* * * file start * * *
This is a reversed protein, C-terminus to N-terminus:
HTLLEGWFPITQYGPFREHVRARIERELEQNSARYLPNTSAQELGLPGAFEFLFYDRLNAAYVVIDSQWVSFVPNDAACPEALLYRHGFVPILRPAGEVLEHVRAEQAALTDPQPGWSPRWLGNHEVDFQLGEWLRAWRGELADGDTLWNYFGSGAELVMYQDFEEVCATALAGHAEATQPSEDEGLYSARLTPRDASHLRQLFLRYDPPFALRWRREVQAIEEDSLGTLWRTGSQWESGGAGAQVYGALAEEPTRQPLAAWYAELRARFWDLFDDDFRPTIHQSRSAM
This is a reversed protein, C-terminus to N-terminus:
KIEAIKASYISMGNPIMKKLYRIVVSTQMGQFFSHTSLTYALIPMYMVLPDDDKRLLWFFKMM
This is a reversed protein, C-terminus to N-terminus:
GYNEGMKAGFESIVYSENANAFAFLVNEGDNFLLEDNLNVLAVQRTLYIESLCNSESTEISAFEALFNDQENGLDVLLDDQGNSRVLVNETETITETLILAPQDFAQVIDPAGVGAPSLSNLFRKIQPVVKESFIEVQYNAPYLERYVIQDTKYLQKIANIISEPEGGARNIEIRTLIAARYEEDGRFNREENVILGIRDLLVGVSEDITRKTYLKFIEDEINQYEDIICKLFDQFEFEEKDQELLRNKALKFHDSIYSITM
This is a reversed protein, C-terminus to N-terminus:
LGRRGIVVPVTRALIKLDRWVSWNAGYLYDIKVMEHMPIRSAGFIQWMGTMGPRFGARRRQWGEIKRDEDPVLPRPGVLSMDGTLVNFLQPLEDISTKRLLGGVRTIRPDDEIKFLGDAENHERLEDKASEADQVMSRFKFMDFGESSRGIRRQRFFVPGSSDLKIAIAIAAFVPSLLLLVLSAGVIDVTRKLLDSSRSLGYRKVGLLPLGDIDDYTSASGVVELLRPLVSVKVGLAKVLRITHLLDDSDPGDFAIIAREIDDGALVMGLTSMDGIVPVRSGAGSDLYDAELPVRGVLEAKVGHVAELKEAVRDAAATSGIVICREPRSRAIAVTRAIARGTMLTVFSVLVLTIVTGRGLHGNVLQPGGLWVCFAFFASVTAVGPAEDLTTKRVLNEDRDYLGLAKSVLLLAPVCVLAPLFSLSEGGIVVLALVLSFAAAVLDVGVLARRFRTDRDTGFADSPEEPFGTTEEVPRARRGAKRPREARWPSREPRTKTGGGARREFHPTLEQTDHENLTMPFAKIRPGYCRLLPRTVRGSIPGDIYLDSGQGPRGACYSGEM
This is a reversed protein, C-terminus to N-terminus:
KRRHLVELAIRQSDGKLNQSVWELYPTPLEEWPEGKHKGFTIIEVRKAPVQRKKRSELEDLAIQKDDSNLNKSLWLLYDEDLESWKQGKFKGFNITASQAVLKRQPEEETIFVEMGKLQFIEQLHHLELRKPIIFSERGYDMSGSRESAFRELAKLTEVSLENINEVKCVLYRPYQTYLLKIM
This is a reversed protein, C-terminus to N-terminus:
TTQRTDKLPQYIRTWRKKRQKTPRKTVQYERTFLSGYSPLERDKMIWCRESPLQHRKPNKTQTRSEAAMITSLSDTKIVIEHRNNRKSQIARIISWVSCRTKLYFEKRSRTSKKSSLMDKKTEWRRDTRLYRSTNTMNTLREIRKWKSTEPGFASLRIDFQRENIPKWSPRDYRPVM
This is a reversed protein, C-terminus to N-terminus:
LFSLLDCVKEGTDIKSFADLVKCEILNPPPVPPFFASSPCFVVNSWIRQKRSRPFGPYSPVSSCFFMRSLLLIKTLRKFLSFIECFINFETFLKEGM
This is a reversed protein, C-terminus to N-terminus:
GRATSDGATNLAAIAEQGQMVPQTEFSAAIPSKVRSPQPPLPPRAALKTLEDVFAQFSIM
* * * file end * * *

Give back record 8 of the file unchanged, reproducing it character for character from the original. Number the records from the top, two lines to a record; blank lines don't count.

This is a reversed protein, C-terminus to N-terminus:
GRATSDGATNLAAIAEQGQMVPQTEFSAAIPSKVRSPQPPLPPRAALKTLEDVFAQFSIM